The board of directors of Take-Two Interactive, owners of Grand Theft Auto
developer Rockstar Games, have formally decided to reject Electronic Arts’ bid to acquire outstanding stock in the company, citing the $26 per share cash offer as “inadequate” and contrary to the best interest of stockholders.
Electronic Arts’ initial bid to acquire the company was rejected by Take-Two
last month, after which Electronic Arts began a hostile takeover
by attempting to acquire all outstanding stock directly from shareholders. Take-Two’s board had urged shareholders to resist Electronic Arts’ approaches until the new offer could be reviewed – a process which is now complete.
At the same time the board has stated that it will “explore alternatives to maximize value for stockholders, which may include a business combination with third parties or with EA.” Any such deal is intended to see the publisher remain independent, while providing a higher payout to stockholders than the current Electronic Arts offer.
As before, the company has ruled out any serious negotiations or announcements until after the release of Grand Theft Auto IV
, widely expected to be one of the most successful games of the year, at the end of the month.
Interest from third parties other than Electronic Arts has again been hinted at, after first being mentioned in a Securities and Exchange Commission filing last month
, although again no details have been given.
Although the company insists that no “substantive” discussions have yet occurred, it has begun to assemble the materials necessary for interested parties to conduct due diligence. Take-Two also states it is willing to enter into confidentiality agreements on customary terms and to engage in “preliminary” conversations with interested parties, including Electronic Arts, before the release of Grand Theft Auto IV
The company also announced that it has adopted a Stockholders Rights Agreement to protect stockholders against unsolicited attempts to acquire control of the company at an inadequate price or which is otherwise deemed not to be in the best interests of Take-Two and its stockholders. The rights become exercisable if any entity acquires 20 percent of more of common stock, but will not apply to existing stockholders unless they acquire an additional 2 percent of stock.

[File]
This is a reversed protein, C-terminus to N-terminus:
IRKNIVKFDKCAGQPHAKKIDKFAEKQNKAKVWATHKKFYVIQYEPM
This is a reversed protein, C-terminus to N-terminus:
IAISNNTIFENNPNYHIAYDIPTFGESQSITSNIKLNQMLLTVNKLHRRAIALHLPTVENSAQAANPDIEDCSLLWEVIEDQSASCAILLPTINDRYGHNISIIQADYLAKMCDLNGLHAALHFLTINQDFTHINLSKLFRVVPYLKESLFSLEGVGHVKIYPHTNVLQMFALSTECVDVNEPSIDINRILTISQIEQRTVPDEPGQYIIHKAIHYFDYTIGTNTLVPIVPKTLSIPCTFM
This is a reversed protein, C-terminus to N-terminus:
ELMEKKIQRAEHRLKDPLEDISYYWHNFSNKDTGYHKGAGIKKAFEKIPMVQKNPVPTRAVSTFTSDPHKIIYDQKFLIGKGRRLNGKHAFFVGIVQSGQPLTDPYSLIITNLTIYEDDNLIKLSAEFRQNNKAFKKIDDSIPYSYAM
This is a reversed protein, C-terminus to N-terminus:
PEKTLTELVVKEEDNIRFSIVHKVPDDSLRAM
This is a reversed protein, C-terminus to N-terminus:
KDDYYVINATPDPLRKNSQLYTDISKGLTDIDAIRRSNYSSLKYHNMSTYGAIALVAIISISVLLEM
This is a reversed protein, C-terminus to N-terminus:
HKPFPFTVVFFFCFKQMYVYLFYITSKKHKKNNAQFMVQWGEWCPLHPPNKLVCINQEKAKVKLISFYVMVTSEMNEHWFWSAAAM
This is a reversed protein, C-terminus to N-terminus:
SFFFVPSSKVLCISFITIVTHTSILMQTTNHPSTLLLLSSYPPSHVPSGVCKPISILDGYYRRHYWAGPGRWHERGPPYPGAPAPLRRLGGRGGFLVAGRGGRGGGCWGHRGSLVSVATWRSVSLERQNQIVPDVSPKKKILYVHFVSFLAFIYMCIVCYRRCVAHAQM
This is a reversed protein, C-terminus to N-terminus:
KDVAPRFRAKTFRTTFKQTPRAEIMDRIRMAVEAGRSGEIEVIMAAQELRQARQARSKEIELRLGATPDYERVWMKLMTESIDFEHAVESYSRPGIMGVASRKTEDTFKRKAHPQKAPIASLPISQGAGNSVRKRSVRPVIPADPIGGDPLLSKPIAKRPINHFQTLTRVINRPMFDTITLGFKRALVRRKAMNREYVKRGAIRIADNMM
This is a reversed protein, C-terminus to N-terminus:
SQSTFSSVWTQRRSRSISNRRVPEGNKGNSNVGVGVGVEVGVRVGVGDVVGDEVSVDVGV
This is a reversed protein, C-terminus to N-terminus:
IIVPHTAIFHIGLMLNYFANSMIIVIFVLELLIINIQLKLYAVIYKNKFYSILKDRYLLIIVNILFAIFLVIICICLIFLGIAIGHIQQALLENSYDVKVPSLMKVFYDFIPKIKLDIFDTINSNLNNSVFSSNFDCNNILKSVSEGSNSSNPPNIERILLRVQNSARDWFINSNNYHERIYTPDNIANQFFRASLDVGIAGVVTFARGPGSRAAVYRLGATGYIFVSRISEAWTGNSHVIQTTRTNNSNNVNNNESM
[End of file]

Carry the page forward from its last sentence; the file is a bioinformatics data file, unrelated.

Board chairman Strauss Zelnick, commented: “Take-Two’s board of directors and senior management team were put in place less than one year ago with one mandate: maximize stockholder value. We have maintained a single-minded focus on that goal ever since and it remains the guiding principle in every decision we make with regard to Take-Two. Our board, after careful review, has unanimously determined that Electronic Arts’ offer continues to provide insufficient value and remains opportunistically timed to capture the value of the upcoming Grand Theft Auto IV
launch at the expense of our stockholders.”
“With one of the strongest portfolios of intellectual property in our business, a superb creative and business team, and a revitalization plan that is beginning to deliver results," Zelnick continued, "Take-Two is uniquely positioned to create stockholder value in an industry that is enjoying the highest growth rates of any entertainment medium.”
“We are effectively working toward a process to review all available options to maximize this value, either as an independent company or in combination with a third party, and are open to beginning informal discussions starting now. Our stockholders’ interests would hardly be served by accepting an offer from EA at the wrong price and the wrong time. As a result, the board recommends that stockholders not tender any of their shares to EA,” he concluded.